Artist talks about life in Cuba

By Cristina Galvan & Mannie Miguel


Guest speaker Carlos Enrique Prado Herrera used humor in his art to show the hardships of growing up in communist-ruled Cuba while talking to students last Wednesday in the S2 building.

According to Prado, from 1992 through 1997 Cubans lived in deep crisis and did not have food, electricity or other basic necessities.

In 1994, at the age of 16, Prado had his first exhibition. He said that as a teenager it was hard for him to understand what was happening to his people and why suffering took place.

“My art was a way to express my personal experience. At the moment, it was a shelter for me,” Prado said.

His drawings portray people walking without having a destination or any goals.

FREE AT LAST- Cuban contemporary artist Carlos Enrique Prado Herrera talks about his life, upbringings and how he left Cuba, during a lecture held last week at the S2 building. CN/ Mannie Miguel

Some of his artwork is a metaphor about traveling because people in Cuba cannot travel.

Prado created portable ceramic pieces shaped like torsos.

Some of these torsos have straps and handles attached in order to look like backpacks and bags.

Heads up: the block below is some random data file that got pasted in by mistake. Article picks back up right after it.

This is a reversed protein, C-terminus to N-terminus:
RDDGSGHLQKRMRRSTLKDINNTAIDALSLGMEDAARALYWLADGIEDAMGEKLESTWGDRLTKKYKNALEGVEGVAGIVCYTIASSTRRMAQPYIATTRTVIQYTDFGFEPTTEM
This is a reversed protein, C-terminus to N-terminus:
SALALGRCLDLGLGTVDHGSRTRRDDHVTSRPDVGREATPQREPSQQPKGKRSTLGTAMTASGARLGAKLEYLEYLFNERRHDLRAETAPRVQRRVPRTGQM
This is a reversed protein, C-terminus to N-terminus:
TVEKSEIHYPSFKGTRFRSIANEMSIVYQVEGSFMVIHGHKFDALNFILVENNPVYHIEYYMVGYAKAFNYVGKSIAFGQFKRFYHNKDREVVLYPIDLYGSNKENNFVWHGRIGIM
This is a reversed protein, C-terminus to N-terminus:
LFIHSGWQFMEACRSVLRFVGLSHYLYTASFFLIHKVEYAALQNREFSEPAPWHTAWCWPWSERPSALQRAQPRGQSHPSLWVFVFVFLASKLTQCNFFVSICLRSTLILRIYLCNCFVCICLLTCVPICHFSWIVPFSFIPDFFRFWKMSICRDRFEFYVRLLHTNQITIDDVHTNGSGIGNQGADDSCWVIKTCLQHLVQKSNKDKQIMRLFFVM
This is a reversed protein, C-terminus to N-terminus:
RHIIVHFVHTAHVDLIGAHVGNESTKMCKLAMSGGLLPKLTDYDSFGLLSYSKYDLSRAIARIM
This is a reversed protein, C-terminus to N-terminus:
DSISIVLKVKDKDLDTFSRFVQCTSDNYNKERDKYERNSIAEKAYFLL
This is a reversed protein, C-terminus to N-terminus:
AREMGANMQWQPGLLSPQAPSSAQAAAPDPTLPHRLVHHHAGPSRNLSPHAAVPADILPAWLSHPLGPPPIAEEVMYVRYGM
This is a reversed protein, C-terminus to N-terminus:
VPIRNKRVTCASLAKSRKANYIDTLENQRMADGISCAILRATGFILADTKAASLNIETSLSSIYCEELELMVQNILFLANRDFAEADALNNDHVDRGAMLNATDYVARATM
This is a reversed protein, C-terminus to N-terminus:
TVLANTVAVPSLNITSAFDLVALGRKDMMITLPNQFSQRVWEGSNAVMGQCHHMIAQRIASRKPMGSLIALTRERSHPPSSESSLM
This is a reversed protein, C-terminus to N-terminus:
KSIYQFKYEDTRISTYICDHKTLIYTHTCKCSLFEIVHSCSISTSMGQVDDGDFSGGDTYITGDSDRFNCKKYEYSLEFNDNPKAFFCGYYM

The idea behind making these portable sculptures is to allow people to carry them around, so other people can buy them and take them to other countries.

Prado also talked about some of his other sculptures, which are toilets.

For Prado, toilets refer to privacy and he wanted to break the boundary between private and public scenes.

He first got into art when his parents took him to a museum as a child.  “That opened for me a new world,” Prado said.

Prado graduated from Universidad de las Artes de Cuba (University of the Arts of Cuba) where he was also a professor for  seven years.

Prado has been living in the United States for the past two years and he was able to bring his wife as well.

According to Prado, the Cuban artists’s work cannot be too political because the government would get upset.

Most of his work is still in Cuba and he hopes that someday he will be able to bring some of it to the United States.

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